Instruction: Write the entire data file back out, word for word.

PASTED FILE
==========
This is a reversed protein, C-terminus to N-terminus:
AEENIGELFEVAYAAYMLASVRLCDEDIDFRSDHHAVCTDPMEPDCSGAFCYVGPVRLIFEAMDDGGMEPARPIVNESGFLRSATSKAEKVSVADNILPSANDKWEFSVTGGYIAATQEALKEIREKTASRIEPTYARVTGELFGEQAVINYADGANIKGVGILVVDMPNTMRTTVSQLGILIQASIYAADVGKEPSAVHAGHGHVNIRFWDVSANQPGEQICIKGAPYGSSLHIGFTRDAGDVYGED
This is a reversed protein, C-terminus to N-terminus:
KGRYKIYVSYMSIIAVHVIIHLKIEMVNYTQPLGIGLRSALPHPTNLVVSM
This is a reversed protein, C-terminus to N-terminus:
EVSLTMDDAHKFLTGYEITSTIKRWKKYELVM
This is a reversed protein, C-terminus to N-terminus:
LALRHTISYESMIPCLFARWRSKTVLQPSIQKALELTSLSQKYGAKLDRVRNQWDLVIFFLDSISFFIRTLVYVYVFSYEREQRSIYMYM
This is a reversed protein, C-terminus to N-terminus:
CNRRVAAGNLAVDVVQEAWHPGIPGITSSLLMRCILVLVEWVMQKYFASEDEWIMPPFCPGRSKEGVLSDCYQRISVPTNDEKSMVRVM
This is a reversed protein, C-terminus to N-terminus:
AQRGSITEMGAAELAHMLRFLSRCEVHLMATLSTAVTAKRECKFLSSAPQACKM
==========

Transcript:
This is a reversed protein, C-terminus to N-terminus:
AEENIGELFEVAYAAYMLASVRLCDEDIDFRSDHHAVCTDPMEPDCSGAFCYVGPVRLIFEAMDDGGMEPARPIVNESGFLRSATSKAEKVSVADNILPSANDKWEFSVTGGYIAATQEALKEIREKTASRIEPTYARVTGELFGEQAVINYADGANIKGVGILVVDMPNTMRTTVSQLGILIQASIYAADVGKEPSAVHAGHGHVNIRFWDVSANQPGEQICIKGAPYGSSLHIGFTRDAGDVYGED
This is a reversed protein, C-terminus to N-terminus:
KGRYKIYVSYMSIIAVHVIIHLKIEMVNYTQPLGIGLRSALPHPTNLVVSM
This is a reversed protein, C-terminus to N-terminus:
EVSLTMDDAHKFLTGYEITSTIKRWKKYELVM
This is a reversed protein, C-terminus to N-terminus:
LALRHTISYESMIPCLFARWRSKTVLQPSIQKALELTSLSQKYGAKLDRVRNQWDLVIFFLDSISFFIRTLVYVYVFSYEREQRSIYMYM
This is a reversed protein, C-terminus to N-terminus:
CNRRVAAGNLAVDVVQEAWHPGIPGITSSLLMRCILVLVEWVMQKYFASEDEWIMPPFCPGRSKEGVLSDCYQRISVPTNDEKSMVRVM
This is a reversed protein, C-terminus to N-terminus:
AQRGSITEMGAAELAHMLRFLSRCEVHLMATLSTAVTAKRECKFLSSAPQACKM